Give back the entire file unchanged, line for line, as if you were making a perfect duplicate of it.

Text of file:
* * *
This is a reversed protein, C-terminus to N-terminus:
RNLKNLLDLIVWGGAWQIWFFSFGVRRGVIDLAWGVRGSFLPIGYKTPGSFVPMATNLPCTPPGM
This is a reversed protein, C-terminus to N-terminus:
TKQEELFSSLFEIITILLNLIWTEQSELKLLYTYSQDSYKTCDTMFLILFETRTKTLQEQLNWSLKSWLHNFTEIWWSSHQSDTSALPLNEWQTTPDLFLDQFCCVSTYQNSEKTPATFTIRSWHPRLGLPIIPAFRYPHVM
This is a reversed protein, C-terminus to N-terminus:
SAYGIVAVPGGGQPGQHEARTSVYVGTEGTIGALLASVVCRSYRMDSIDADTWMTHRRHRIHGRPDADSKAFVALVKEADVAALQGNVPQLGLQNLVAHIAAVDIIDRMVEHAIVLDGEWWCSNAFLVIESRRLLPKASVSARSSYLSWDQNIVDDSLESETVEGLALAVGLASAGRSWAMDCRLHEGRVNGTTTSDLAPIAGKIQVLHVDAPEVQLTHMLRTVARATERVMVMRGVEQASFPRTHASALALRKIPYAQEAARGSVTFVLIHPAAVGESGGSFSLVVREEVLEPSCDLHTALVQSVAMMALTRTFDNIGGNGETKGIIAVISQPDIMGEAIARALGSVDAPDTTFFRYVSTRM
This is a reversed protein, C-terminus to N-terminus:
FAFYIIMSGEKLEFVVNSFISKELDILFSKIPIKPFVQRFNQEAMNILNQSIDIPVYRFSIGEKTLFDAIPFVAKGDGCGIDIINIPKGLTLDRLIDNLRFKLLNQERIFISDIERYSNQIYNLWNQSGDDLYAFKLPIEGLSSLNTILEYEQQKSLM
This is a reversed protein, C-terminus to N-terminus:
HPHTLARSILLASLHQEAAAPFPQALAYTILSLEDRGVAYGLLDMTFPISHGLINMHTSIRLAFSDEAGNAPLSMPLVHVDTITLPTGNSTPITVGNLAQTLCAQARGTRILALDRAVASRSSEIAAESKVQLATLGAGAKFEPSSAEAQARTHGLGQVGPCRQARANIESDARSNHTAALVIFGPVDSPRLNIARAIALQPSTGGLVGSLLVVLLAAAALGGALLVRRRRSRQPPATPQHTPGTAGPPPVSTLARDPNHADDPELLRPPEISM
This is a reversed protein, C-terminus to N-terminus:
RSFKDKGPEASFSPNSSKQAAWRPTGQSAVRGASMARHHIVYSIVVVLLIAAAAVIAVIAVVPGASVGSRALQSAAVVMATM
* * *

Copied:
This is a reversed protein, C-terminus to N-terminus:
RNLKNLLDLIVWGGAWQIWFFSFGVRRGVIDLAWGVRGSFLPIGYKTPGSFVPMATNLPCTPPGM
This is a reversed protein, C-terminus to N-terminus:
TKQEELFSSLFEIITILLNLIWTEQSELKLLYTYSQDSYKTCDTMFLILFETRTKTLQEQLNWSLKSWLHNFTEIWWSSHQSDTSALPLNEWQTTPDLFLDQFCCVSTYQNSEKTPATFTIRSWHPRLGLPIIPAFRYPHVM
This is a reversed protein, C-terminus to N-terminus:
SAYGIVAVPGGGQPGQHEARTSVYVGTEGTIGALLASVVCRSYRMDSIDADTWMTHRRHRIHGRPDADSKAFVALVKEADVAALQGNVPQLGLQNLVAHIAAVDIIDRMVEHAIVLDGEWWCSNAFLVIESRRLLPKASVSARSSYLSWDQNIVDDSLESETVEGLALAVGLASAGRSWAMDCRLHEGRVNGTTTSDLAPIAGKIQVLHVDAPEVQLTHMLRTVARATERVMVMRGVEQASFPRTHASALALRKIPYAQEAARGSVTFVLIHPAAVGESGGSFSLVVREEVLEPSCDLHTALVQSVAMMALTRTFDNIGGNGETKGIIAVISQPDIMGEAIARALGSVDAPDTTFFRYVSTRM
This is a reversed protein, C-terminus to N-terminus:
FAFYIIMSGEKLEFVVNSFISKELDILFSKIPIKPFVQRFNQEAMNILNQSIDIPVYRFSIGEKTLFDAIPFVAKGDGCGIDIINIPKGLTLDRLIDNLRFKLLNQERIFISDIERYSNQIYNLWNQSGDDLYAFKLPIEGLSSLNTILEYEQQKSLM
This is a reversed protein, C-terminus to N-terminus:
HPHTLARSILLASLHQEAAAPFPQALAYTILSLEDRGVAYGLLDMTFPISHGLINMHTSIRLAFSDEAGNAPLSMPLVHVDTITLPTGNSTPITVGNLAQTLCAQARGTRILALDRAVASRSSEIAAESKVQLATLGAGAKFEPSSAEAQARTHGLGQVGPCRQARANIESDARSNHTAALVIFGPVDSPRLNIARAIALQPSTGGLVGSLLVVLLAAAALGGALLVRRRRSRQPPATPQHTPGTAGPPPVSTLARDPNHADDPELLRPPEISM
This is a reversed protein, C-terminus to N-terminus:
RSFKDKGPEASFSPNSSKQAAWRPTGQSAVRGASMARHHIVYSIVVVLLIAAAAVIAVIAVVPGASVGSRALQSAAVVMATM